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Burning Man’s Burning Marks

BRC from the sky 09/04/2011

Had my blog been functioning properly, you would have seen a post on August 31 announcing my Burning Hiatus (as well as two others on 08/28 & 08/30).  While I was away, I was attending the Burning Man art festival outside of Gerlach, Nevada for my ninth time in ten years.  Each year continues to be better than the last and each year I just can’t believe it!  Meanwhile, I should have known better than to rely on technology in my absence from the real world.  I apologize for my prolonged and previously unexplained silence.  How annoying!

The Burning Man festival began in 1986 on Baker Beach in San Francisco.  It moved to Nevada’s Black Rock desert in 1990 after SF Park police banned burning on the beach.  Since Baker Beach is a nude beach, I imagine lots of burning happens there, though I don’t think sunburn is what the park police meant to ban when they banned burning.  The inaugural Burn (another term for the festival) involved 20 people according to the Burning Man timeline.  Nearly 54,000 people were reported to be in attendance “on the playa” this past Saturday afternoon, according to an article on CBS Sacramento’s website.

Burning Man is more than an art festival.  It is a temporary city (Black Rock City) that crops up to be inhabited for a week every year by the World’s Most Creative and Generous People.  The playa is a place of free expression where people look out for one another and take care of each other.

This is good because the Black Rock desert is a harsh natural environment.  The ground — and often the air — consists of a fine alkaline dust that gets into and all over everything, and I mean everything.  There are no permanent facilities in Black Rock City.  Participants must bring with them everything they need to survive in the high desert where daytime highs often reach into the 90s and nighttime lows dip into the low 40s — often on the same day!  There are porta-potties for toilets and commerce is limited to ice and coffee sales.  Everything else is based on a gift economy where people share their gifts with others.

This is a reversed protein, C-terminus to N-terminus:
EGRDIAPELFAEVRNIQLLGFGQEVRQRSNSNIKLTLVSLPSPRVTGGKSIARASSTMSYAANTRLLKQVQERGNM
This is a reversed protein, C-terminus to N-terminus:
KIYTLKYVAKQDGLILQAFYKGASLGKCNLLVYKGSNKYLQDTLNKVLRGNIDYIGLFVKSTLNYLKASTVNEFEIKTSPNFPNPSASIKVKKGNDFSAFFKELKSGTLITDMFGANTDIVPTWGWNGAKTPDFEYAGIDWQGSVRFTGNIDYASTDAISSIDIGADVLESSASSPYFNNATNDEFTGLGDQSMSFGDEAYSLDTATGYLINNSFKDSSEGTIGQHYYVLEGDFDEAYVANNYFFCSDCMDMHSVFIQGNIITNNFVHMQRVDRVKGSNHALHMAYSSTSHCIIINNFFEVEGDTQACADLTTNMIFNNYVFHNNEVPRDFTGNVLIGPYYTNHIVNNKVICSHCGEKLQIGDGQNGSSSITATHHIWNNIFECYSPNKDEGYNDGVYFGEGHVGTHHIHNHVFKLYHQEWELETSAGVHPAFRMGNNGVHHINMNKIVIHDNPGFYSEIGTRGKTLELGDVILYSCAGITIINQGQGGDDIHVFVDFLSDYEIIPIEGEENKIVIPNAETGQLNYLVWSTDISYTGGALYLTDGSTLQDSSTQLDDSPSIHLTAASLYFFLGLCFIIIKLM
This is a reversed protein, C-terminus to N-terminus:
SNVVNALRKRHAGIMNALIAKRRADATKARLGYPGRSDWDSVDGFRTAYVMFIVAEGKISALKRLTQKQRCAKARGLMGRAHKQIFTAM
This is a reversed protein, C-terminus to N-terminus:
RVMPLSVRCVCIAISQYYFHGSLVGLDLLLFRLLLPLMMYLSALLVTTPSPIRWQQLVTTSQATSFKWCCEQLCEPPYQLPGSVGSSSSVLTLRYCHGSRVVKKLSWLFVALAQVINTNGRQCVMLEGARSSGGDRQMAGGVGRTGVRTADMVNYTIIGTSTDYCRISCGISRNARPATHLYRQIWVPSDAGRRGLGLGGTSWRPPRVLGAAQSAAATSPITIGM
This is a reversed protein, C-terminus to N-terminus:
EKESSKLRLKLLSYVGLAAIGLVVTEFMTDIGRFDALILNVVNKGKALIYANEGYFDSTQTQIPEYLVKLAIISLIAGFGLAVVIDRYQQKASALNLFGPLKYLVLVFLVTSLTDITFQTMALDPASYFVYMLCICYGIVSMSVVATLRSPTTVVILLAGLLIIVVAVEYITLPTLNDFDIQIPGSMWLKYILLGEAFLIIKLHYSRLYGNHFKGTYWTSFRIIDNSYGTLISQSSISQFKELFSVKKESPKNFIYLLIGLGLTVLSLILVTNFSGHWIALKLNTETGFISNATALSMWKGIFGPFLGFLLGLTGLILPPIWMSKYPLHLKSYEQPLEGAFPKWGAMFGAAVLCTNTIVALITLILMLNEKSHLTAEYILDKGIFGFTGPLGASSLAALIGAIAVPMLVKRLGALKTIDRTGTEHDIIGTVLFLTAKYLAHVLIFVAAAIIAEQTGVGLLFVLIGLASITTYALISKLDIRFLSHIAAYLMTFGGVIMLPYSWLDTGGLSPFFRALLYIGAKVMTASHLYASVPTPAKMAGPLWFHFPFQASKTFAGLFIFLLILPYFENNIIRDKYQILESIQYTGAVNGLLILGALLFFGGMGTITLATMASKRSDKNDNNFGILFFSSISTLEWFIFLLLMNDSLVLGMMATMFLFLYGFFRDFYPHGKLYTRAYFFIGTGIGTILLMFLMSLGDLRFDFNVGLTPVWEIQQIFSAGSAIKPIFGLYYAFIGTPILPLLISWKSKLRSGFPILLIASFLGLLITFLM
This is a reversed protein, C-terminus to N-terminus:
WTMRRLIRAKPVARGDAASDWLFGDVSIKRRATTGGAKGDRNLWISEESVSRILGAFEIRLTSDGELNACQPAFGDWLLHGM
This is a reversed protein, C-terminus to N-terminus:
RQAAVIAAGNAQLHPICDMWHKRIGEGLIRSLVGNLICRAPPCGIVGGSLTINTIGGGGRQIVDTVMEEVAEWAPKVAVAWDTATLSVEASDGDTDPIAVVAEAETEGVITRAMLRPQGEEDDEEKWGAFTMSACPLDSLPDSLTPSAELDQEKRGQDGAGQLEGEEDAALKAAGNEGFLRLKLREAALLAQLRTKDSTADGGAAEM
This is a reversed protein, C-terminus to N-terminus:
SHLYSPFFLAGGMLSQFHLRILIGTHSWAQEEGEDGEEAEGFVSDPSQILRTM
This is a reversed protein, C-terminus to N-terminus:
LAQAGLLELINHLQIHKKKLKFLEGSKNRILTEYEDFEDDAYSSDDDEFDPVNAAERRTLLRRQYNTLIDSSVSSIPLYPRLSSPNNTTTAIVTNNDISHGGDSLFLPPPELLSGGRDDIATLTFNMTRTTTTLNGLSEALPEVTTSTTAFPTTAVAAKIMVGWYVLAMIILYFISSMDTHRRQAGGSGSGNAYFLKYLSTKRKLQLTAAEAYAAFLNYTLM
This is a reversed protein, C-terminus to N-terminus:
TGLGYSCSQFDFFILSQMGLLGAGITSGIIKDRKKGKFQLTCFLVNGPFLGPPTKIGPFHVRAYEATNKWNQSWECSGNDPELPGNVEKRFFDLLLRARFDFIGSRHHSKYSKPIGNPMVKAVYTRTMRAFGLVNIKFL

Burning Man encourages the inhabitants of Black Rock City to use the Ten Principles to guide their lives on and off the Playa.  While the art, education and inspiration offered at Burning Man are jaw-dropping, as a trademark lawyer, I also find the trademark issues fascinating.

Black Rock, LLC owns 5 federal trademark registrations:

BLACK ROCK GAZETTE for its newspaper

BURNING MAN for conducting art festivals

BLACK ROCK CITY for conducting art festivals

FLAMBE LOUNGE for conducting art festivals

DECOMPRESSION for conducting art festivals

Interestingly, Black Rock LLC does not own a federal registration for its logo:

Burning Man employs a very unique model when it comes to its BURNING MAN mark and logo, which it allows others to use freely in a non-commercial manner.  Black Rock, LLC’s only commercial use of the BURNING MAN marks is in connection with the sale of festival tickets, posters and calendars and no commercial use of the BURNING MAN marks is allowed by any third parties.  Fascinating and ingenious!

Sharing in the use of the Burning Man marks enables the community feel ownership over the brand and kinship with the brand owner.  It’s not a model that will work for many, but in this community, it makes perfect sense.

 

 

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